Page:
And oh the Duke's tailor, he had a hot time on't!
238. St. Hubert: patron saint of huntsmen.
247. lacquer: yellowish varnish.
249. Venerers, Prickers, and Verderers: huntsmen, light-horsemen,
and guardians of the vert and venison in the Duke's forest.
Now you must know that when the first dizziness
Of flap-hats and buff-coats and jack-boots subsided,
The Duke put this question, "The Duke's part provided,
Had not the Duchess some share in the business?"
For out of the mouth of two or three witnesses
Did he establish all fit-or-unfitnesses;
And, after much laying of heads together,
Somebody's cap got a notable feather
By the announcement with proper unction 
That he had discovered the lady's function;
Since ancient authors gave this tenet,
"When horns wind a mort and the deer is at siege,
Let the dame of the castle prick forth on her jennet,
And with water to wash the hands of her liege
In a clean ewer with a fair towelling,
Let her preside at the disembowelling."
Now, my friend, if you had so little religion
As to catch a hawk, some falcon-lanner,
And thrust her broad wings like a banner 
Into a coop for a vulgar pigeon;
And if day by day and week by week
You cut her claws, and sealed her eyes,
And clipped her wings, and tied her beak,
Would it cause you any great surprise
If, when you decided to give her an airing,
You found she needed a little preparing? --
I say, should you be such a curmudgeon,
If she clung to the perch, as to take it in dudgeon?
Yet when the Duke to his lady signified, 
Just a day before, as he judged most dignified,
In what a pleasure she was to participate, --
And, instead of leaping wide in flashes,
Her eyes just lifted their long lashes,
As if pressed by fatigue even he could not dissipate,
And duly acknowledged the Duke's forethought,
But spoke of her health, if her health were worth aught,
Of the weight by day and the watch by night,
And much wrong now that used to be right,
So, thanking him, declined the hunting, -- 
Was conduct ever more affronting?
With all the ceremony settled --
With the towel ready, and the sewer
Polishing up his oldest ewer,
And the jennet pitched upon, a piebald,
Black-barred, cream-coated, and pink eye-balled, --
No wonder if the Duke was nettled!
And when she persisted nevertheless, --
Well, I suppose here's the time to confess
That there ran half round our lady's chamber 
A balcony none of the hardest to clamber;
And that Jacynth the tire-woman, ready in waiting,
Staid in call outside, what need of relating?
And since Jacynth was like a June rose, why, a fervent
Adorer of Jacynth of course was your servant;
And if she had the habit to peep through the casement,
How could I keep at any vast distance?
And so, as I say, on the lady's persistence,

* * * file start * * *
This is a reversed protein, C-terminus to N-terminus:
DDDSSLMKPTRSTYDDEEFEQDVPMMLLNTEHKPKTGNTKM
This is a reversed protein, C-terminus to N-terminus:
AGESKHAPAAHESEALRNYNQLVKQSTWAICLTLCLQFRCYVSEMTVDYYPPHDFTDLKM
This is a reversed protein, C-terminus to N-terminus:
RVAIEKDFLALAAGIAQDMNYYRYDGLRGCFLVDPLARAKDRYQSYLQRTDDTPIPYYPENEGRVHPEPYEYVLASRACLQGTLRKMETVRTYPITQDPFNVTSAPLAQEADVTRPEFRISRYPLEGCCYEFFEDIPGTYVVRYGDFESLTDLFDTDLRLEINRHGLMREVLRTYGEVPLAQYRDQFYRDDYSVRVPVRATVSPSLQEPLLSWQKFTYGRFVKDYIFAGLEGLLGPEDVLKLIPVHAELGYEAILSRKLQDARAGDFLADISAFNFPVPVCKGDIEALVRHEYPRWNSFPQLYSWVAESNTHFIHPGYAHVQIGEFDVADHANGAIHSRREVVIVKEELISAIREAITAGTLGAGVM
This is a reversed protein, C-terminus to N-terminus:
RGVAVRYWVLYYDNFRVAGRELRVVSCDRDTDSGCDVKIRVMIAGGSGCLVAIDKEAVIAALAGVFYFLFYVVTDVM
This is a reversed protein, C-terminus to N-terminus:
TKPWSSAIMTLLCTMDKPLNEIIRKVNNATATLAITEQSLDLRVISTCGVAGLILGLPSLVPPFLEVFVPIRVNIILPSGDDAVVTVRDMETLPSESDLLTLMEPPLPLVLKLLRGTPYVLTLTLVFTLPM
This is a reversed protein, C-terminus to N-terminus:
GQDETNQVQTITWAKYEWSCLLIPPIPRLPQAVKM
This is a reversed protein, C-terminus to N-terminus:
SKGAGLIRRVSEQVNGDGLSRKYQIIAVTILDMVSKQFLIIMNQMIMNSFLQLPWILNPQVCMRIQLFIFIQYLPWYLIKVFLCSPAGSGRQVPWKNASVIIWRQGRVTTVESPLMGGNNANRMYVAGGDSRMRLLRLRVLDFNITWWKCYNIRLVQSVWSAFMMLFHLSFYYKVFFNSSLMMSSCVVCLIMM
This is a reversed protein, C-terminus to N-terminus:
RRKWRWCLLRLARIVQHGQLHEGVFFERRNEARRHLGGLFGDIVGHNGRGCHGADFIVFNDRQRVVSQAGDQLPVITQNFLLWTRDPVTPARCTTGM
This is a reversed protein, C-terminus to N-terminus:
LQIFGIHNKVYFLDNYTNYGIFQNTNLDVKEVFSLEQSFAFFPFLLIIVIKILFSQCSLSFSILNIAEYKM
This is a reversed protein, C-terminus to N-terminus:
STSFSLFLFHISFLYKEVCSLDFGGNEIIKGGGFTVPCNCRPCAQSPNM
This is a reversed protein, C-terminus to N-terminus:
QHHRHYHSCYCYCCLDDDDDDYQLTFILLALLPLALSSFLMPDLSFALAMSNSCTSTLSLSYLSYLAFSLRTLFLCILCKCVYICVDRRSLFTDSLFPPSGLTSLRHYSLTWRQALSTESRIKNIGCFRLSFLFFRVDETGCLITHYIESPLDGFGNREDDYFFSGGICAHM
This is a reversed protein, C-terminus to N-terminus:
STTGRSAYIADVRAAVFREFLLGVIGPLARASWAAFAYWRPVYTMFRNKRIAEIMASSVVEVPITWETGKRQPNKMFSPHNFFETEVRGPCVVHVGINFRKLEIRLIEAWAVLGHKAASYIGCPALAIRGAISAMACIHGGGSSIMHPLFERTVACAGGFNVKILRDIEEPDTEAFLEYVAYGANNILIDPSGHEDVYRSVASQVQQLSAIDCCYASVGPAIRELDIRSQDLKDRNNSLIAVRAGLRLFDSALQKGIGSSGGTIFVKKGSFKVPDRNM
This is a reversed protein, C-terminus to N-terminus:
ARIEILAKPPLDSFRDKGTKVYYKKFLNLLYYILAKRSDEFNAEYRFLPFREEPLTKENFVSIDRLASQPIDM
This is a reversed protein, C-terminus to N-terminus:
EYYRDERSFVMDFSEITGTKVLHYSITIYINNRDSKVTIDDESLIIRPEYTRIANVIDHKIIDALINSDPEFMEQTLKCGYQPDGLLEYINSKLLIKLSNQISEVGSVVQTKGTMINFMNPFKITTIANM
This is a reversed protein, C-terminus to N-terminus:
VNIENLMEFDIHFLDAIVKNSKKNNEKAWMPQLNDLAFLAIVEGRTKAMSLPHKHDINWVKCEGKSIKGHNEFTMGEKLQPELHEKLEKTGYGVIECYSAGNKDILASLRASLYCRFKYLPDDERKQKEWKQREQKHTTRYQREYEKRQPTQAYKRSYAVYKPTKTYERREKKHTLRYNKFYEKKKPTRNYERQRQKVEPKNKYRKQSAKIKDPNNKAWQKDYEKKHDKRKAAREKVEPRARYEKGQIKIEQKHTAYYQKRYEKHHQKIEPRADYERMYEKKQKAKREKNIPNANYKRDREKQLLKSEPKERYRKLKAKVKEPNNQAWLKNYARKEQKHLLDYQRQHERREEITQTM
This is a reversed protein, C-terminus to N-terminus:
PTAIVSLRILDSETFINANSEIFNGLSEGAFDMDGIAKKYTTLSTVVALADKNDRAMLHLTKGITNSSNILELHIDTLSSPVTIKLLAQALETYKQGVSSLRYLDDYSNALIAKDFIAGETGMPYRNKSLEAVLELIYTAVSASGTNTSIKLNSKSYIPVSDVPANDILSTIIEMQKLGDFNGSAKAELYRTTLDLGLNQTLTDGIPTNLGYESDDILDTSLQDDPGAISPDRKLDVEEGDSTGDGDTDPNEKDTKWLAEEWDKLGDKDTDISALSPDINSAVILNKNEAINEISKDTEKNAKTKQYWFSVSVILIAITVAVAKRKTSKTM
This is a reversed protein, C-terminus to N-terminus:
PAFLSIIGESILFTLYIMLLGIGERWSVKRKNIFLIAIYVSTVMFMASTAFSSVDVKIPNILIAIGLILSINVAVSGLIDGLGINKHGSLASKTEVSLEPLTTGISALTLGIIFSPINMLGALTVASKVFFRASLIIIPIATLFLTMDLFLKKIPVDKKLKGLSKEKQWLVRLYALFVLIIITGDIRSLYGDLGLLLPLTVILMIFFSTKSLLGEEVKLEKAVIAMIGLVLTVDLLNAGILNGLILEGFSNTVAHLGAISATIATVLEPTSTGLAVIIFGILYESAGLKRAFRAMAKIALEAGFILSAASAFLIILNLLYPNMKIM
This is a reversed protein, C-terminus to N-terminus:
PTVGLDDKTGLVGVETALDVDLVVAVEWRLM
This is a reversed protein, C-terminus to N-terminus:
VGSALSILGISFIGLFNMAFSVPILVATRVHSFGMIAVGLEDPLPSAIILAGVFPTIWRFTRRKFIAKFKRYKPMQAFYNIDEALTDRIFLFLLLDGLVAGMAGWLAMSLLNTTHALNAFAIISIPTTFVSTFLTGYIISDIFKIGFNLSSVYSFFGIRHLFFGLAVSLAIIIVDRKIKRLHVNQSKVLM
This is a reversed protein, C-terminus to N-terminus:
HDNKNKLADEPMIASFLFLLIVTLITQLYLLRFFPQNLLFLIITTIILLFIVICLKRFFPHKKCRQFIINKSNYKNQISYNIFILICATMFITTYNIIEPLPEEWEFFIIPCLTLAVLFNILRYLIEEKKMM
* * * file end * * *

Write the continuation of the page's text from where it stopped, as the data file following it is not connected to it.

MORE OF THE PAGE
The Duke, dumb stricken with amazement,
Stood for a while in a sultry smother, 
And then, with a smile that partook of the awful,
Turned her over to his yellow mother
To learn what was decorous and lawful;
And the mother smelt blood with a cat-like instinct,
As her cheek quick whitened through all its quince-tinct.
Oh, but the lady heard the whole truth at once!
What meant she? -- Who was she? -- Her duty and station,
The wisdom of age and the folly of youth, at once,
Its decent regard and its fitting relation --
In brief, my friends, set all the devils in hell free 
And turn them out to carouse in a belfry
And treat the priests to a fifty-part canon,
And then you may guess how that tongue of hers ran on!
Well, somehow or other it ended at last,
And, licking her whiskers, out she passed;
And after her, -- making (he hoped) a face
Like Emperor Nero or Sultan Saladin,
Stalked the Duke's self with the austere grace
Of ancient hero or modern paladin,
From door to staircase -- oh, such a solemn 
Unbending of the vertebral column!
263. wind a mort: announce that the deer is taken.
273. sealed: more properly spelt `seeled', a term in falconry;
Lat. `cilium', an eyelid; `seel', to close up the eyelids of a hawk,
or other bird (Fr. `ciller les yeux'). "Come, seeling Night,
Skarfe vp the tender Eye of pittiful Day." `Macbeth', III. II. 46.
322. fifty-part canon: "A canon, in music, is a piece wherein
the subject is repeated, in various keys: and being strictly obeyed
in the repetition, becomes the `canon' -- the imperative LAW --
to what follows. Fifty of such parts would be indeed a notable peal:
to manage three is enough of an achievement for a good musician."
-- From Poet's Letter to the Editor.
However, at sunrise our company mustered;
And here was the huntsman bidding unkennel,
And there 'neath his bonnet the pricker blustered,
With feather dank as a bough of wet fennel;
For the court-yard walls were filled with fog